I know this topic has been discussed ad nauseum but wanted to add my story to help those who have a record who are thinking about nursing school
or are going to apply for a license. This has been my experience with the Oregon BON so I can't vouch for any other state but I would think they all have similar standards.
I have 4 DUIs in my background at various points in my life. I knew before I even started nursing school that I would have an uphill battle and here are some of the lessons I've learned:
1. You CAN get a license, but you are almost guaranteed a license on probation and participation in the monitoring program. Accept it and be grateful for the opportunity to practice at all.
2. You need to have at least 2 years of continuous, documented sobriety...this means proof of treatment, support groups, random U/As.
3. You have to appear before the board and state your case. This is your opportunity to tell your story...what happened, what you've done to change your life, and how you plan on maintaining your sobriety. Depending on their schedule, it could take up to 3 months from the time you take your NCLEX to actually get a license in hand, so have an employment backup plan.
4. You actually have to change!! You must admit you have a problem and get help...you can't just pretend that you've changed and then go back to living your life the same way...in the end you WILL get caught and all your hard work will go down the drain.
Here's the bottom line...
People make mistakes. People have addiction problems. People can and do change.
Getting your license is in your hands, you just have to put the work into it and accept that you have a harder battle to face than your peers without criminal records. Maybe you don't think its fair because you've changed but that's life...you pay the price for your mistakes but they don't need to define you. Here's my advice to current or future nursing students:
1. If you have ANY DUIs/drug offenses you probably had to go to a treatment program. Make sure to get the paperwork from that facility and let them know you are planning on applying for a license. Most treatment centers have experience working with state boards and understand what paperwork is needed.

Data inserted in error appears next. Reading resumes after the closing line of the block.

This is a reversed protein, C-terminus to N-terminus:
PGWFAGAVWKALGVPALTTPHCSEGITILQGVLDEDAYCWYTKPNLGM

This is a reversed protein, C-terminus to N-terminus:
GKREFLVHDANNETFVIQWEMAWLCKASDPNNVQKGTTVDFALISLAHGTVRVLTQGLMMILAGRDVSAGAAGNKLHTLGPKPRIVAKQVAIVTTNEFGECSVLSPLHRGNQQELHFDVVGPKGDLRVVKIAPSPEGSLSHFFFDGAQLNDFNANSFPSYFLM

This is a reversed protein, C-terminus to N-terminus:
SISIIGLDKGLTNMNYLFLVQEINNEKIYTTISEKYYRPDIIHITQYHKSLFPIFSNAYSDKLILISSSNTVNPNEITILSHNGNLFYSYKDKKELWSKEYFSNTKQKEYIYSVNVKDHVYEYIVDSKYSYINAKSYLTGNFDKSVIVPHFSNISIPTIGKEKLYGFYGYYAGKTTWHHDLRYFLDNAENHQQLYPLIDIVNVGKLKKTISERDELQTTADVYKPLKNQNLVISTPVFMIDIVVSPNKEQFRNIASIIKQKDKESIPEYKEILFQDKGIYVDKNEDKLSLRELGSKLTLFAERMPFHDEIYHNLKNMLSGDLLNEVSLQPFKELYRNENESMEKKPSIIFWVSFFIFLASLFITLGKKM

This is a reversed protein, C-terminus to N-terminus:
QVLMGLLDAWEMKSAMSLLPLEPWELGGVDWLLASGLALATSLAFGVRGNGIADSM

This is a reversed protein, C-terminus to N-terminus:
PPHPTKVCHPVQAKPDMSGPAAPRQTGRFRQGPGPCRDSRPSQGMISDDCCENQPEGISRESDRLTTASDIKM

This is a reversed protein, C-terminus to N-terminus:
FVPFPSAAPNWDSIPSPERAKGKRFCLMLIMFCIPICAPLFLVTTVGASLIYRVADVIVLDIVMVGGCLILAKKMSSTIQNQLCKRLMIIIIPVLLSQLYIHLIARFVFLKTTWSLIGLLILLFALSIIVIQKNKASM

2. Contact a treatment facility and sign up for voluntary U/As to provide objective data that you are continuously sober. Your sob story is not going to be enough, remember, we are nurses, we use objective and subjective data to make decisions.
3. Participate in support groups and keep a record of your attendance.
4. Get a sponsor or psychologist who can attest to your progress. Your word means nothing to the board so start gathering respected people who can vouch for your change.
5. Go online to your board of nursing and look for the discipline records...read them...get an idea of how your board of nursing deals with people in this or similar situations. I guarantee you will find someone who's situation is similar to yours if you look hard enough. If they made a mistake during their hearing, learn from it and start building your case now.
6. Be patient, humble, and accepting of your situation. Sometimes I feel like I'm being punished for something that someone else did because I've been in recovery and sober for over 2 years now and that lifestyle seems like a bad dream...but that's just one chapter in the story of my life, it does not define me. And I have a compassion for people with addiction issues that I know some of my cohorts don't have.
7. Contact the board at least a year before you graduate and talk to the background compliance officer and ask "what can I do in the next year to help my case?" They will give you the right advice and it looks good for you to be proactive...remember, they are the same people who decide whether or not you need to go before the board so if they know you are transparent and willing to do what it takes, it looks good for your case. They can also give you an idea of when your case will be heard based on the board meeting schedule.
Last but not least, don't give up. If nursing is what you want to do with your life, then don't let anything or anyone get in your way. I read alot of posts about how "you'll never get a job" and "people with addiction pasts shouldn't be nurses anyway." There are always negative people out there who will try and convince you that you're worthless or damaged because of what you did...but I'm here to tell you that there are places that will hire you (think detox nursing, mental health nursing) that will accept you as you are and in fact will respect you for having gone through the process of recovery. Accept the fact that unless you have close contacts at a local hospital, you may not be able to work there right away...work somewhere else for a few years, get through the monitoring program and then apply for those hospital jobs.
I hope this helps anyone else out there who is going through this. When I first started this journey, all I read on these message threads was negative, negative, negative and I just want to let people know that there is hope and you can achieve your goals if you have the right tools and the determination.
Best of luck to all!!